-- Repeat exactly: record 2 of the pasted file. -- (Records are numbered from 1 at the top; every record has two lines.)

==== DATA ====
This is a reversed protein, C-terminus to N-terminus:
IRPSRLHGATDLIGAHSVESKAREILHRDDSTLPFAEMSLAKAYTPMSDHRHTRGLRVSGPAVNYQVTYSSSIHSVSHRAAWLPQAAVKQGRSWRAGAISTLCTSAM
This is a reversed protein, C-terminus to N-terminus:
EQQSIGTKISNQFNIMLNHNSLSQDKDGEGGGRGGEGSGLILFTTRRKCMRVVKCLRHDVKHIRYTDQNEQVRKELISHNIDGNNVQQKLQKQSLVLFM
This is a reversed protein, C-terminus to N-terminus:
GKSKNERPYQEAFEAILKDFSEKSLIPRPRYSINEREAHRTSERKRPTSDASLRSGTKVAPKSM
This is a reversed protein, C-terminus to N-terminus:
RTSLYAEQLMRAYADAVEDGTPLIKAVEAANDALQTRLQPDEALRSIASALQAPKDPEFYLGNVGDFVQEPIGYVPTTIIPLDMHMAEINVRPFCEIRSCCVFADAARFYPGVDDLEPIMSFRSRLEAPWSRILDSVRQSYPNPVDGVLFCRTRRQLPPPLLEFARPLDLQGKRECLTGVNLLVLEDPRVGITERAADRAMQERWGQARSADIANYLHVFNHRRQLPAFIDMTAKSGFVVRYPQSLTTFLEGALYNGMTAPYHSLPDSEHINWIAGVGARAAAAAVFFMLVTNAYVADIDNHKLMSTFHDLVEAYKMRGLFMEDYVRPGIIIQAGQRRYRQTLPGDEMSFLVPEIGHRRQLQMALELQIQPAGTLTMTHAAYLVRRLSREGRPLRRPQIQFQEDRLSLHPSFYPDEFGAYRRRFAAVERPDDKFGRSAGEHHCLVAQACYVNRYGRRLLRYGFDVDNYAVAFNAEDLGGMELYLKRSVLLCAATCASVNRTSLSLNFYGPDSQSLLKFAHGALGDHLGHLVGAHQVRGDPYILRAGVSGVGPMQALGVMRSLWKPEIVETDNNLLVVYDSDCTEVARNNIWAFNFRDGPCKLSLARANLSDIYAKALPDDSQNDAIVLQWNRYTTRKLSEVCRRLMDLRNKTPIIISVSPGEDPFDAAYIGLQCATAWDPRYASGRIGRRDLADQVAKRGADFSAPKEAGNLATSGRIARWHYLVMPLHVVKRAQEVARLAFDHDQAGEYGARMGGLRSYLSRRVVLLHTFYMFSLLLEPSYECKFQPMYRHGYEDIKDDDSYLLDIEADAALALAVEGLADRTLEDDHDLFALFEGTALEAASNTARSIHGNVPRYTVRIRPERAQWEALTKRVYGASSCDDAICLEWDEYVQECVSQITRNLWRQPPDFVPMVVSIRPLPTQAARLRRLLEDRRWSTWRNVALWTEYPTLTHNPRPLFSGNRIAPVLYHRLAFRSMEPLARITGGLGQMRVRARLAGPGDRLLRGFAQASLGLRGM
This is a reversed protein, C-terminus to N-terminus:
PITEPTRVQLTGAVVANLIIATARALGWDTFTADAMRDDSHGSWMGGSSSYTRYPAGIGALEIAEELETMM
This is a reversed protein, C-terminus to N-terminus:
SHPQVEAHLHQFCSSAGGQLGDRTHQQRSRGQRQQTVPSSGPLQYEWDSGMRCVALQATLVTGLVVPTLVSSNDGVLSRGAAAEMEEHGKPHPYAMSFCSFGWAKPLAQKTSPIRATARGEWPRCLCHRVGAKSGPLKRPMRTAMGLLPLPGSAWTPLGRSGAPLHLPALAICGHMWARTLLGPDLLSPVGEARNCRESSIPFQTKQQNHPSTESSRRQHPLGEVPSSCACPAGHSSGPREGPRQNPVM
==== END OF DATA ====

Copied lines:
This is a reversed protein, C-terminus to N-terminus:
EQQSIGTKISNQFNIMLNHNSLSQDKDGEGGGRGGEGSGLILFTTRRKCMRVVKCLRHDVKHIRYTDQNEQVRKELISHNIDGNNVQQKLQKQSLVLFM